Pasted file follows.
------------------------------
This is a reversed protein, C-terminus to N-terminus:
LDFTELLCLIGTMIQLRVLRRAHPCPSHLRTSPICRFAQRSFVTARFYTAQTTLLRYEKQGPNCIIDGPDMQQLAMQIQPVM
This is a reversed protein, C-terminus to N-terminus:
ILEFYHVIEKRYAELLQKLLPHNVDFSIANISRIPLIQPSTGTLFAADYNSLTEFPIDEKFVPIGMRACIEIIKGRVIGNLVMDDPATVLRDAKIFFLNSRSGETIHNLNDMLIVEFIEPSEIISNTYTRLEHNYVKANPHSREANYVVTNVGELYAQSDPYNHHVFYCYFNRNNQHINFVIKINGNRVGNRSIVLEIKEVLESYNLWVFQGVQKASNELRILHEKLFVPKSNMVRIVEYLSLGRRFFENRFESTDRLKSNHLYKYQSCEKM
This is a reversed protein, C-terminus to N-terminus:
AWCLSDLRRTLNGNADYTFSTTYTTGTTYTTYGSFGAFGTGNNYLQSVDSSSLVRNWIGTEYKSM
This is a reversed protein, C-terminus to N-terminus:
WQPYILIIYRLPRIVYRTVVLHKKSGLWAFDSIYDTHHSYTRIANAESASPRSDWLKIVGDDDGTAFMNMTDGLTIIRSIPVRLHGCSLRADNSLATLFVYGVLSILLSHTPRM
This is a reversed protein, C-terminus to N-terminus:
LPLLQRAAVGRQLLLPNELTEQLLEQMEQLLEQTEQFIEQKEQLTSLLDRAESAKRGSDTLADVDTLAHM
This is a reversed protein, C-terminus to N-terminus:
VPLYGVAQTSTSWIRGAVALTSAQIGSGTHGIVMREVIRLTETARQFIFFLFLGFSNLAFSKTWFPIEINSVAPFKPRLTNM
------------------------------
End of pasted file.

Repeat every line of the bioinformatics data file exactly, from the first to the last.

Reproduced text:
This is a reversed protein, C-terminus to N-terminus:
LDFTELLCLIGTMIQLRVLRRAHPCPSHLRTSPICRFAQRSFVTARFYTAQTTLLRYEKQGPNCIIDGPDMQQLAMQIQPVM
This is a reversed protein, C-terminus to N-terminus:
ILEFYHVIEKRYAELLQKLLPHNVDFSIANISRIPLIQPSTGTLFAADYNSLTEFPIDEKFVPIGMRACIEIIKGRVIGNLVMDDPATVLRDAKIFFLNSRSGETIHNLNDMLIVEFIEPSEIISNTYTRLEHNYVKANPHSREANYVVTNVGELYAQSDPYNHHVFYCYFNRNNQHINFVIKINGNRVGNRSIVLEIKEVLESYNLWVFQGVQKASNELRILHEKLFVPKSNMVRIVEYLSLGRRFFENRFESTDRLKSNHLYKYQSCEKM
This is a reversed protein, C-terminus to N-terminus:
AWCLSDLRRTLNGNADYTFSTTYTTGTTYTTYGSFGAFGTGNNYLQSVDSSSLVRNWIGTEYKSM
This is a reversed protein, C-terminus to N-terminus:
WQPYILIIYRLPRIVYRTVVLHKKSGLWAFDSIYDTHHSYTRIANAESASPRSDWLKIVGDDDGTAFMNMTDGLTIIRSIPVRLHGCSLRADNSLATLFVYGVLSILLSHTPRM
This is a reversed protein, C-terminus to N-terminus:
LPLLQRAAVGRQLLLPNELTEQLLEQMEQLLEQTEQFIEQKEQLTSLLDRAESAKRGSDTLADVDTLAHM
This is a reversed protein, C-terminus to N-terminus:
VPLYGVAQTSTSWIRGAVALTSAQIGSGTHGIVMREVIRLTETARQFIFFLFLGFSNLAFSKTWFPIEINSVAPFKPRLTNM